Bardot blasts Swedish wolf hunt
Former screen idol turned animal rights campaigner Brigitte Bardot blasted Sweden's wolf hunt as "retrograde" in a letter to Environment Minister Andreas Carlgren, urging a halt to the cull.
"How it is possible to act in such a retrograde fashion in a country like Sweden?" the 76-year-old French icon asks.
"Minister, I am begging you, spare those poor creatures by stopping the hunt and letting the already fragile (wolf) population strengthen itself" she wrote.
The European Commission launched legal action against Sweden in January for allowing hunters to shoot 20 wolves this year even though the species is threatened with extinction.
As of Wednesday, all wolves but one had been shot in this year's month-long hunting season, which ends Tuesday.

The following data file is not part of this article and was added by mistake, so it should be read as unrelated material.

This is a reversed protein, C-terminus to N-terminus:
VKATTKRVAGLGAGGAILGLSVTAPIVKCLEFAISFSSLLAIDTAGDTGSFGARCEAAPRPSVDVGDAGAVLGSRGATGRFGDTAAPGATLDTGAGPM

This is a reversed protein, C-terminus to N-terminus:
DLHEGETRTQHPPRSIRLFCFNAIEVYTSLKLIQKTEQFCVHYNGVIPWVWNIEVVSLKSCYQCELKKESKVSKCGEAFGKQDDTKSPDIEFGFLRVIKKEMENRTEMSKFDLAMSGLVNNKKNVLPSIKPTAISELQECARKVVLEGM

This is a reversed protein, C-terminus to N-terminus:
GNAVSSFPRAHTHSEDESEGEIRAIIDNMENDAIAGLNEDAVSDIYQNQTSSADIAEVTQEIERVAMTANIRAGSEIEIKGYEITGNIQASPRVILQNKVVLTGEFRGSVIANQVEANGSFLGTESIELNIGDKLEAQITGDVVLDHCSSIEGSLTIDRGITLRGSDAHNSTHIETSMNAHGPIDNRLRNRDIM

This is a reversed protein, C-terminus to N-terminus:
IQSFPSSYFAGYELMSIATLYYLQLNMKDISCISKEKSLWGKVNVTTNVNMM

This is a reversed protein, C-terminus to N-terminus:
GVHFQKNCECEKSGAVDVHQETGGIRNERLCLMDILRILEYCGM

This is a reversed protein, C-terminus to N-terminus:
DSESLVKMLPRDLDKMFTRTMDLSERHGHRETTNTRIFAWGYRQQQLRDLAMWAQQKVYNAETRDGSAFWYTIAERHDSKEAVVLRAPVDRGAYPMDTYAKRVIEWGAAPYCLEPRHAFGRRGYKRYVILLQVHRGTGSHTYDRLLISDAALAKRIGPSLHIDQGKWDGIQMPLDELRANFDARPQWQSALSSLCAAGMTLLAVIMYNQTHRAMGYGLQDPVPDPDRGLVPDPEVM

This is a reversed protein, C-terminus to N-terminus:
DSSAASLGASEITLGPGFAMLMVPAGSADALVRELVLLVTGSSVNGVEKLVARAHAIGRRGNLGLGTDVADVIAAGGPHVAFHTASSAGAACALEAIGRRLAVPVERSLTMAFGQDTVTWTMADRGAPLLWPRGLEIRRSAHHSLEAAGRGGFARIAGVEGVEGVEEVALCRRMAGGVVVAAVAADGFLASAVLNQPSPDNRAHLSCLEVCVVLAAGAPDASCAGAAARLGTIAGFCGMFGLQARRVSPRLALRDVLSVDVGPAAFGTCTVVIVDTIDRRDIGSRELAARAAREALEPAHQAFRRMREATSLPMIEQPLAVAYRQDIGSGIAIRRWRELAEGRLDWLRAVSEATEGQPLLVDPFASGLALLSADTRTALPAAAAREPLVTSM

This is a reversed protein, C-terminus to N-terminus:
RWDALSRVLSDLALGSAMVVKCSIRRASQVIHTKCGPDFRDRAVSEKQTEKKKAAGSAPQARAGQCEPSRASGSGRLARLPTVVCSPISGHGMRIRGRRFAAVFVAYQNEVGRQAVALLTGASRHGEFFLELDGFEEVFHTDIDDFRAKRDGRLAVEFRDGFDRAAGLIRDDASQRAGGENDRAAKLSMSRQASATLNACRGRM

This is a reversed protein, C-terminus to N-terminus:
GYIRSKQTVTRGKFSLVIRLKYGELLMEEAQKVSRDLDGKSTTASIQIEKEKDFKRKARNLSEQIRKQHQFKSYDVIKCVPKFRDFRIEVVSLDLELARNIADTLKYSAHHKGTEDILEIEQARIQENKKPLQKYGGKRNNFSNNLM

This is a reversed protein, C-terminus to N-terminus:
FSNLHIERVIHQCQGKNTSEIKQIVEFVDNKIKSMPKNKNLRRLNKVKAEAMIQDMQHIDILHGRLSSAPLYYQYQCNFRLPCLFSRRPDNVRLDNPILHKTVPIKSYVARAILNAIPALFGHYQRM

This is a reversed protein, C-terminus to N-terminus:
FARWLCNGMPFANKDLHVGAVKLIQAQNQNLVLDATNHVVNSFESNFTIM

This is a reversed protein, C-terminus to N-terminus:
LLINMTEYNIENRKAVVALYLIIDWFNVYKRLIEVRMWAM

Sweden argues the hunt, which was reopened last year after a 46-year hiatus, allows it to strengthen the gene pool of its largely inbred wolf population.
The Scandinavian country wants to keep numbers at 210 animals, and plans to import wolves from Finland and Russia to replace the culled ones.
The hunt is highly controversial in Sweden. On Sunday, protestors marched through central Stockholm carrying 20 coffins to symbolise the number of wolves in this year's hunting quota.
Bardot shot to international fame in 1956 with her controversial role as a demon-driven temptress in the movie "And God Created Woman," becoming an icon of the burgeoning sexual liberation era.
But stardom proved too much to handle and she abandoned her movie career in 1973, aged just 39, retiring to the French Riviera resort of Saint Tropez.
Since then she has swapped the role of sex symbol for that of campaigner, selling off everything she owned to fund her animal rights foundation.
© 2011 AFP